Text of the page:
From April 22 – 24, 2014, Jeoffrey L. Burtch, Chapter 7 Trustee of the Capitol Infrastructure, LLC bankruptcy estates, filed approximately 71 complaints seeking to avoid and recover alleged preferential transfers pursuant to Sections 547 and 550 of the Bankruptcy Code, and to disallow claims of the defendants pursuant to Section 502(d).

Capitol Infrastructure, LLC

Summary

In an opinion issued January 4, 2012, Judge Sontchi of the Delaware Bankruptcy Court provided an easy to follow primer in preference law in the course of granting in part and denying in part a preference defendant’s motion for summary judgment. Judge Sontchi’s opinion is available here (the “Opinion”).  The Opinion provides an

Introduction

On October 31, 2008, VeraSun Energy Corporation (“VeraSun”), and 24 of its affiliates or subsidiaries filed petitions for bankruptcy in the United States Bankruptcy Court for the District of Delaware.  Nine months after VeraSun filed for bankruptcy, the company filed its Joint Plan of Liquidation.  Thereafter, in October of 2009, VeraSun filed a

Introduction

In January, Mortgage Lenders Network commenced over 65 adversary actions against various defendants, seeking the avoidance and recovery of preferential transfers (read one of the preference complaints here).  As reflected in its complaints,  Mortgage Lenders filed a chapter 11 bankruptcy petition in the Delaware Bankruptcy Court on February 5, 2007. During the ten years prior to its bankruptcy, Mortgage Lenders grew from a small mortgage company with seven employees, to a residential mortgage provider serving 47 states with over 1,700 employees.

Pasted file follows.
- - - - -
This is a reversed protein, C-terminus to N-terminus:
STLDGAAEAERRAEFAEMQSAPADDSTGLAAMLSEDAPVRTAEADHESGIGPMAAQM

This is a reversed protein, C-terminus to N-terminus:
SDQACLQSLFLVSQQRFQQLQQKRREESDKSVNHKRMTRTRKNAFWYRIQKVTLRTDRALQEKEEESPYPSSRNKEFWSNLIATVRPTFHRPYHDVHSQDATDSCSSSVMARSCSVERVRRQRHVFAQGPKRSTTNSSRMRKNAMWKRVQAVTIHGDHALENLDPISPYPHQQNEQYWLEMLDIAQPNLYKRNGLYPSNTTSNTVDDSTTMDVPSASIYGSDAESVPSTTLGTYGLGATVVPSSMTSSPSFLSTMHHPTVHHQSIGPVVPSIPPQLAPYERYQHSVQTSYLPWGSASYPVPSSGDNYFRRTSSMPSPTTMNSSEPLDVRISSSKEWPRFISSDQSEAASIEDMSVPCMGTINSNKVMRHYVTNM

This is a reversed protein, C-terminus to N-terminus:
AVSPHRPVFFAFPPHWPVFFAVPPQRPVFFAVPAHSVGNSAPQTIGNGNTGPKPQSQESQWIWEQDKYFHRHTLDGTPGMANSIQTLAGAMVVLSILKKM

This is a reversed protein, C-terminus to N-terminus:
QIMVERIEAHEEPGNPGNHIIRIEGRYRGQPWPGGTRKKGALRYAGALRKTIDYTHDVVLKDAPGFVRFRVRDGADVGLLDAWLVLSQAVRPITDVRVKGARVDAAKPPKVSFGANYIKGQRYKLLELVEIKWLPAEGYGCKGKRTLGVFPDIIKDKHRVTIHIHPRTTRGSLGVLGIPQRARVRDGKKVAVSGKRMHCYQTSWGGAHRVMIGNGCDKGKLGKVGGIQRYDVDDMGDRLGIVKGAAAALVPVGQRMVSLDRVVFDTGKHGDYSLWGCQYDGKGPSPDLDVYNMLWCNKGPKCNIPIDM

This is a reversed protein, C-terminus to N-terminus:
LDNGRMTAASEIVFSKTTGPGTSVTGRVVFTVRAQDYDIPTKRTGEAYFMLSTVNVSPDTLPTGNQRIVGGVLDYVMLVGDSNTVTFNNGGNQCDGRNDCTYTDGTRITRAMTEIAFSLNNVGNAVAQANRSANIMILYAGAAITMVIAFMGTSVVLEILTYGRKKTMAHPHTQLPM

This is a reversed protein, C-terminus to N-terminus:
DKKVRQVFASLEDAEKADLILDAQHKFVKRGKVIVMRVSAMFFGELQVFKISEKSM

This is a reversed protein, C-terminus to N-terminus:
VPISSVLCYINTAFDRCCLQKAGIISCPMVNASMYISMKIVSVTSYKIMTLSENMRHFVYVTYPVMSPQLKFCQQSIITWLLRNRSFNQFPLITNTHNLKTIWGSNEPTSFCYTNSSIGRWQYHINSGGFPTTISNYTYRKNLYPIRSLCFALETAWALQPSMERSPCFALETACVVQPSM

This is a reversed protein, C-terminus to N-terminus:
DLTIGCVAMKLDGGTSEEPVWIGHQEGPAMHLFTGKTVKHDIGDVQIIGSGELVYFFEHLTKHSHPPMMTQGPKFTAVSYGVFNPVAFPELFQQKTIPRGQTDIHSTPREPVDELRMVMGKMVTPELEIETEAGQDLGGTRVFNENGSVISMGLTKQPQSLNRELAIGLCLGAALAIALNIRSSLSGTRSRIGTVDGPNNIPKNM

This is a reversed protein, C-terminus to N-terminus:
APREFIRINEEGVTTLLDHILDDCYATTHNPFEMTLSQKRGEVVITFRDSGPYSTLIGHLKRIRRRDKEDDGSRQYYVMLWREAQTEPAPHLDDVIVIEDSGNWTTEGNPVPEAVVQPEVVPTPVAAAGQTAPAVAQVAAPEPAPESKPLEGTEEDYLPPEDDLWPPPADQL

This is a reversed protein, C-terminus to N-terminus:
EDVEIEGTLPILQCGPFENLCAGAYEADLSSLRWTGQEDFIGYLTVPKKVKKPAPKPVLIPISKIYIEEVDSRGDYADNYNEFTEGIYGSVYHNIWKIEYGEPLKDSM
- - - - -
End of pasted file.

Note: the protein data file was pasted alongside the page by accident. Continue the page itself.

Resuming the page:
Given the commencement of Mortgage Lenders’ preference program, this post provides a brief summary of the elements and common defenses to preference claims.

Elements to a Preference Claim

In order to establish that a party received a preferential transfer, the plaintiff must prove that payments were received by a creditor on account of an “antecedent debt.” Further, the preferential payments must be made (i.) while the debtor was “insolvent”, (ii.) made within 90 days before the debtor filed for bankruptcy, and (iii.) the payments provide the creditor with more payments than it would receive if the debtor had liquidated under a chapter 7 liquidation.


Continue Reading

When considering defenses to avoidance actions, ordinary course, new value and contemporaneous exchange often come to mind. A less common defense arises under 11 U.S.C. § 546(e), excluding from avoidance actions "settlement payments" as defined under the Bankruptcy Code. A recent decision in the United States Bankruptcy Court for the District of Delaware, Elway Company, LLP v.